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Cryptojacking of Financial Firms Increasing as Cases Triple Since 2021, Says Cybersecurity Firm

Financial firms have come under increasing attack from hackers who infiltrate their computer systems and use them to mine cryptocurrencies.

The number of such cryptojacking incidents, as they have come to be known, has more than tripled during the first half of this year compared to last, according to a report from cybersecurity firm SonicWall. According to the report, the overall number of such events rose 30% to 66.7 million.

While retail was the second most targeted sector for cryptojacking attacks, the financial industry experienced five times as many incidents, according to SonicWall. This is likely because more financial firms have been moving their applications to cloud-based systems. Consequently, hackers have been able to distribute their malware across corporate servers and other similarly connected devices.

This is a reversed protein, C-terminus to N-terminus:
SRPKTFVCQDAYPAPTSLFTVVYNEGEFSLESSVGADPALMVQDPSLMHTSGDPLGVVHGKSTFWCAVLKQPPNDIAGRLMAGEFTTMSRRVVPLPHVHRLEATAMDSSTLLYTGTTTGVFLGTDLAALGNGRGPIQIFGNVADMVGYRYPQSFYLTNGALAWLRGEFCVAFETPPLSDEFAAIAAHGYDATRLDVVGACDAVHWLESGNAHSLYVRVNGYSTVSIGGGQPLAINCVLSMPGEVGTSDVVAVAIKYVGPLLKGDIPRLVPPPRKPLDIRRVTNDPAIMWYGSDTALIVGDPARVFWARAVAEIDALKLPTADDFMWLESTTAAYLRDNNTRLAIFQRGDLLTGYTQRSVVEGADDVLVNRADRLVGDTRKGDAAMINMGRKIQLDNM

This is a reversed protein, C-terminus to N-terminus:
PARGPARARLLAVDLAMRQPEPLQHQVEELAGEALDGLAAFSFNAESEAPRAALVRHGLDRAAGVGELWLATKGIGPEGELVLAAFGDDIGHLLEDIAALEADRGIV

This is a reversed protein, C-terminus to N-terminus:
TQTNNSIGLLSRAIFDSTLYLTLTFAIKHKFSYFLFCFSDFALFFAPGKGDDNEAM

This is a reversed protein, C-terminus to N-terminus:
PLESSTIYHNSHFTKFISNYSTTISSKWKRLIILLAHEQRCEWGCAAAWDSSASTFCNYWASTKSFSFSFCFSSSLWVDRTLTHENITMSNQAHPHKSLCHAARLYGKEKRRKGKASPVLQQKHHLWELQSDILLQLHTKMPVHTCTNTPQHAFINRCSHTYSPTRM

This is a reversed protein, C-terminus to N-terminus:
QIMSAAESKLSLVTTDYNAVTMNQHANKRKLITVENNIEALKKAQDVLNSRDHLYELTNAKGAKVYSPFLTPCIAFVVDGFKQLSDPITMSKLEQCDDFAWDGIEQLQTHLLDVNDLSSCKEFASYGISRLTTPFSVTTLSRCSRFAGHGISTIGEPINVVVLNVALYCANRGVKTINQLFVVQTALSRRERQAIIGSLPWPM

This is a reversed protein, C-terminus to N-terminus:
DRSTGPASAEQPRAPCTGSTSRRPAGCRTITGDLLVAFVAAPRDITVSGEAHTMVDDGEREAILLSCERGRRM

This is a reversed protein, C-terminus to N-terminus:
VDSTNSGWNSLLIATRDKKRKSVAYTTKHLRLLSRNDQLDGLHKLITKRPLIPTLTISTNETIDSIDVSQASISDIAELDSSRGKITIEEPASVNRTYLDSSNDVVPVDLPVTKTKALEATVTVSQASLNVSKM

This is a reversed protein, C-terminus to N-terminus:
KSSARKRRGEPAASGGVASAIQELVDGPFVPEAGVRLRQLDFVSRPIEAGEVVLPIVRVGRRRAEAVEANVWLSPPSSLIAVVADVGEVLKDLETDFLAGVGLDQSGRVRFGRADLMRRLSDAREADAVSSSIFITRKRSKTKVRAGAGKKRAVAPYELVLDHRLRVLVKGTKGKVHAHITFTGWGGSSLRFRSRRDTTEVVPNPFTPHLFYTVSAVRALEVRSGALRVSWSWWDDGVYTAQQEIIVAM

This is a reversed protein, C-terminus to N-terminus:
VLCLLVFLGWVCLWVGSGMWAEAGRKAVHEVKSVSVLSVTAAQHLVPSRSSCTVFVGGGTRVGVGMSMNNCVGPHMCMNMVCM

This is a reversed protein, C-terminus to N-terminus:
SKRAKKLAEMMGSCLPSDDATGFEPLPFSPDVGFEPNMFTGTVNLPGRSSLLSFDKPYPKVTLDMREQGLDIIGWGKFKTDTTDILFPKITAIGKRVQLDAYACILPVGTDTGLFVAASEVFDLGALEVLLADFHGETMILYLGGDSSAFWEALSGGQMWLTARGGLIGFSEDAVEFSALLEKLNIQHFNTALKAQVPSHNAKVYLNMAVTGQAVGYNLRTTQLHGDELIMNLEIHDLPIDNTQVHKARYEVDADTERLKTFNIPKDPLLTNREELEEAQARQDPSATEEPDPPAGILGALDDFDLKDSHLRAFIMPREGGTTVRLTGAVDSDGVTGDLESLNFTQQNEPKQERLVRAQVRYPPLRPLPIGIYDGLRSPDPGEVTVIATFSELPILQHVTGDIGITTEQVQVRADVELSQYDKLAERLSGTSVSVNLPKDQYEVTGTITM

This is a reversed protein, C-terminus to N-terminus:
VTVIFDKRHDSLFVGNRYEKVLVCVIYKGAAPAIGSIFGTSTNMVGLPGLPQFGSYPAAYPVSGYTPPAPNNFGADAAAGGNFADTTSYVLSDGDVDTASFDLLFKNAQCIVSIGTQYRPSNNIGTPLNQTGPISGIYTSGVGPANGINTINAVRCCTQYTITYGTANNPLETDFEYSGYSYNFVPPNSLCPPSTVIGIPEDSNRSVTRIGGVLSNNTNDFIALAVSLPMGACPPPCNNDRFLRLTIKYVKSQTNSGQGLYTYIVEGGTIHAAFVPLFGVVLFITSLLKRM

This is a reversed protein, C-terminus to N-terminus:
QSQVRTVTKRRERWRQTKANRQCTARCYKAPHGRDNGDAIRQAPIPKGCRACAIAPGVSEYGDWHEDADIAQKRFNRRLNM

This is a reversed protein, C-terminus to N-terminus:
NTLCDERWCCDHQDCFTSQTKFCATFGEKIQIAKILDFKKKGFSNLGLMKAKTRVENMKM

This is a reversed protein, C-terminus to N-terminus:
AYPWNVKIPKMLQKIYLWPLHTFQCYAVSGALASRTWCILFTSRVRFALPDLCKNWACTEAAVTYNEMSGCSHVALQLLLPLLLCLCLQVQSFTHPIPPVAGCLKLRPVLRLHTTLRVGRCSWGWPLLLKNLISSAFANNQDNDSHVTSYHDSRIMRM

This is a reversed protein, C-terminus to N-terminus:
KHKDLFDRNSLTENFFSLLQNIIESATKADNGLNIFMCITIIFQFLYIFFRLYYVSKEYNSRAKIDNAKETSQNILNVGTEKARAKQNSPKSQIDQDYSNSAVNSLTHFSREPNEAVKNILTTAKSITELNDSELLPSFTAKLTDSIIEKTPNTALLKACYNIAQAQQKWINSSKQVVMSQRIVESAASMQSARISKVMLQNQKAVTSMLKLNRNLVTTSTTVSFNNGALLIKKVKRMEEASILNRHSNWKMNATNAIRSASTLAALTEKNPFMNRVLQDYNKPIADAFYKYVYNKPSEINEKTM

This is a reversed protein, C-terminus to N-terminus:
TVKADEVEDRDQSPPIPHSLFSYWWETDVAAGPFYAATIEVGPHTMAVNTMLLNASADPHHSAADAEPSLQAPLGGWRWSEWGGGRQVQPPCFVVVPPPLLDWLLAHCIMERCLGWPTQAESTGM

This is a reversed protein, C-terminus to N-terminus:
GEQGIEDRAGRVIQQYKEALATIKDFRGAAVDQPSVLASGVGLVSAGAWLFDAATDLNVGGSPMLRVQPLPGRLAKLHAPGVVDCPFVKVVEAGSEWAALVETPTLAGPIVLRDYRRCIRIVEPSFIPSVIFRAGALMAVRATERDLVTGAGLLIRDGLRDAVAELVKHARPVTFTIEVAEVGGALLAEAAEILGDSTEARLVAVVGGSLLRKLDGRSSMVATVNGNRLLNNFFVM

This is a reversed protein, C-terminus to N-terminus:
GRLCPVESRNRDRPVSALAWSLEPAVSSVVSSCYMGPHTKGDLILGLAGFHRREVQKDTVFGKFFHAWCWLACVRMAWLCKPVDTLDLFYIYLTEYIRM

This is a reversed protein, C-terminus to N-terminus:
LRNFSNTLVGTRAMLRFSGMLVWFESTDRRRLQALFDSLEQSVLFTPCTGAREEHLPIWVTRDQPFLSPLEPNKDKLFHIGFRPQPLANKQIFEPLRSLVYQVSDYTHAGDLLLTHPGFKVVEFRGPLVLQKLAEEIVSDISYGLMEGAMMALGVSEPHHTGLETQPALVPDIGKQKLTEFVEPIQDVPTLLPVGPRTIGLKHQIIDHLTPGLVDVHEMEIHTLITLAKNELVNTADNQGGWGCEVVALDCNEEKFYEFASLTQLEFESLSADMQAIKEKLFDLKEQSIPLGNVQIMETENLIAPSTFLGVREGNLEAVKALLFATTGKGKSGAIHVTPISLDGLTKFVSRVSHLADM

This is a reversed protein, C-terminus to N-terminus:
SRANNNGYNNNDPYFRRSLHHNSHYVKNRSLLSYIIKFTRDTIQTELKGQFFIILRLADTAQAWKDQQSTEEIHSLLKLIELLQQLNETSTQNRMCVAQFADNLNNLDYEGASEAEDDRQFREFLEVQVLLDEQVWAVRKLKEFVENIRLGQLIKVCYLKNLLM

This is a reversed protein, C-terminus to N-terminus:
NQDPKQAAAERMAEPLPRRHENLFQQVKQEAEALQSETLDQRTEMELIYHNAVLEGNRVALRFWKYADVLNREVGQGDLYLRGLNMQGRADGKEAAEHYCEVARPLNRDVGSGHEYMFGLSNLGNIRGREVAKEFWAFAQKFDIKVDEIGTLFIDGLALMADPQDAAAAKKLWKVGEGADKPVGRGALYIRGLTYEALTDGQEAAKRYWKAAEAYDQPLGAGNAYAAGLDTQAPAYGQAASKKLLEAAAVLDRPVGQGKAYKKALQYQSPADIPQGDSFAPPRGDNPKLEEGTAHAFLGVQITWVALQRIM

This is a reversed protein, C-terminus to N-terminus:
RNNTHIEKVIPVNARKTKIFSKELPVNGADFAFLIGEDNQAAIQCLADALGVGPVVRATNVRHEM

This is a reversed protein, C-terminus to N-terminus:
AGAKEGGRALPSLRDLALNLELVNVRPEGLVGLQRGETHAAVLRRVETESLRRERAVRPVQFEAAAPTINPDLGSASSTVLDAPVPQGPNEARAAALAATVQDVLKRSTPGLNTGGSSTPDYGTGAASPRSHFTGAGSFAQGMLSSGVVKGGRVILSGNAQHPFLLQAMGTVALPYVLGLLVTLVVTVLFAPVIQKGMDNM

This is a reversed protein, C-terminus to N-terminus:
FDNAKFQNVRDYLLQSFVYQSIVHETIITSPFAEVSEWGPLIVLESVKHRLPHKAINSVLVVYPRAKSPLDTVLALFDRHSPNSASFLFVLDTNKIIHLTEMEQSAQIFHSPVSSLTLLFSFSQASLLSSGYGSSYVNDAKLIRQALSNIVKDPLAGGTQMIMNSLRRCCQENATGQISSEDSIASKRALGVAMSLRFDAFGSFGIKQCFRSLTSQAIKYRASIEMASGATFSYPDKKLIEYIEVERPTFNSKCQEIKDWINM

Cryptojacking vs. ransomware

A primary reason for the increasing number of cryptojacking incidents is the government crackdown on ransomware attacks. Chainalysis reported that ransomware payments amounted to over $600 million last year. As authorities have become increasingly savvy about such crimes, cybercriminals have switched methods.

“Unlike ransomware, which announces its presence and relies heavily on communication with victims, cryptojacking can succeed without the victim ever being aware of it,” the report said. “And for some cybercriminals feeling the heat, the lower risk is worth sacrificing a potentially higher payday.”

After using malware to gain access to computer networks, cryptojackers then use that computing power to mine cryptocurrencies. This process usually requires investment in expensive equipment that consumes vast amounts of electricity. 

Seasonal criminality

Amidst the data, SonicWall was able to tease out a trend in terms of seasonality. During the second quarter of this year, the number of cryptojacking attacks drop by more than 50% from the previous three months to 21.6 million.

However, the report underscored that this has followed something of a cyclical pattern, in which attacks have slowed down in the
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